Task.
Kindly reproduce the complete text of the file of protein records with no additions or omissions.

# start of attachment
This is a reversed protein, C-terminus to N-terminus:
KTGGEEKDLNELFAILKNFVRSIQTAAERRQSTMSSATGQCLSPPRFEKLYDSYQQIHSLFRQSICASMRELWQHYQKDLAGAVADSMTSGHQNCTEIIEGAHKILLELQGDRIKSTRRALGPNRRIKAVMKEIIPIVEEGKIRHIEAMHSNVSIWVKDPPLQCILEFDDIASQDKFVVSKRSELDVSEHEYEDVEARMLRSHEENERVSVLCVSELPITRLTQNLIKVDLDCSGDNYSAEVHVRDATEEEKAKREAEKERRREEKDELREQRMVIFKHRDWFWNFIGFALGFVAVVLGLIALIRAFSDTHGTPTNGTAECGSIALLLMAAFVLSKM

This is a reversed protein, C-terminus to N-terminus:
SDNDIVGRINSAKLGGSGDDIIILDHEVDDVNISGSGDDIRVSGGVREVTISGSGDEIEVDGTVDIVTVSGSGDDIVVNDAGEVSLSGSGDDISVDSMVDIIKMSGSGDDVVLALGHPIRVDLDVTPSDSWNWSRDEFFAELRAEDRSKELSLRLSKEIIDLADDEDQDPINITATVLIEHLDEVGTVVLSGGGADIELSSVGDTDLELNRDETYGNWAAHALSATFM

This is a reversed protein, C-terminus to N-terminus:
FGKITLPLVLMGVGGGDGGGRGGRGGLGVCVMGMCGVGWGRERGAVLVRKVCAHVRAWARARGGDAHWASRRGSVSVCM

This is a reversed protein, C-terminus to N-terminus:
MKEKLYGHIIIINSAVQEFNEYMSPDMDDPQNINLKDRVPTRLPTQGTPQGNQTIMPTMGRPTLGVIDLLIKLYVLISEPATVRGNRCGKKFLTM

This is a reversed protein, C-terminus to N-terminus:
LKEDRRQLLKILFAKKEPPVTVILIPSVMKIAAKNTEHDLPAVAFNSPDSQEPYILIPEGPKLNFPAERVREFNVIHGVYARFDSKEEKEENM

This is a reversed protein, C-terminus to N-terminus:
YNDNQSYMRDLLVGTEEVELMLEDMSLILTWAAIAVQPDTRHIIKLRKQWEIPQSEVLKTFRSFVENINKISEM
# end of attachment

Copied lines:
This is a reversed protein, C-terminus to N-terminus:
KTGGEEKDLNELFAILKNFVRSIQTAAERRQSTMSSATGQCLSPPRFEKLYDSYQQIHSLFRQSICASMRELWQHYQKDLAGAVADSMTSGHQNCTEIIEGAHKILLELQGDRIKSTRRALGPNRRIKAVMKEIIPIVEEGKIRHIEAMHSNVSIWVKDPPLQCILEFDDIASQDKFVVSKRSELDVSEHEYEDVEARMLRSHEENERVSVLCVSELPITRLTQNLIKVDLDCSGDNYSAEVHVRDATEEEKAKREAEKERRREEKDELREQRMVIFKHRDWFWNFIGFALGFVAVVLGLIALIRAFSDTHGTPTNGTAECGSIALLLMAAFVLSKM

This is a reversed protein, C-terminus to N-terminus:
SDNDIVGRINSAKLGGSGDDIIILDHEVDDVNISGSGDDIRVSGGVREVTISGSGDEIEVDGTVDIVTVSGSGDDIVVNDAGEVSLSGSGDDISVDSMVDIIKMSGSGDDVVLALGHPIRVDLDVTPSDSWNWSRDEFFAELRAEDRSKELSLRLSKEIIDLADDEDQDPINITATVLIEHLDEVGTVVLSGGGADIELSSVGDTDLELNRDETYGNWAAHALSATFM

This is a reversed protein, C-terminus to N-terminus:
FGKITLPLVLMGVGGGDGGGRGGRGGLGVCVMGMCGVGWGRERGAVLVRKVCAHVRAWARARGGDAHWASRRGSVSVCM

This is a reversed protein, C-terminus to N-terminus:
MKEKLYGHIIIINSAVQEFNEYMSPDMDDPQNINLKDRVPTRLPTQGTPQGNQTIMPTMGRPTLGVIDLLIKLYVLISEPATVRGNRCGKKFLTM

This is a reversed protein, C-terminus to N-terminus:
LKEDRRQLLKILFAKKEPPVTVILIPSVMKIAAKNTEHDLPAVAFNSPDSQEPYILIPEGPKLNFPAERVREFNVIHGVYARFDSKEEKEENM

This is a reversed protein, C-terminus to N-terminus:
YNDNQSYMRDLLVGTEEVELMLEDMSLILTWAAIAVQPDTRHIIKLRKQWEIPQSEVLKTFRSFVENINKISEM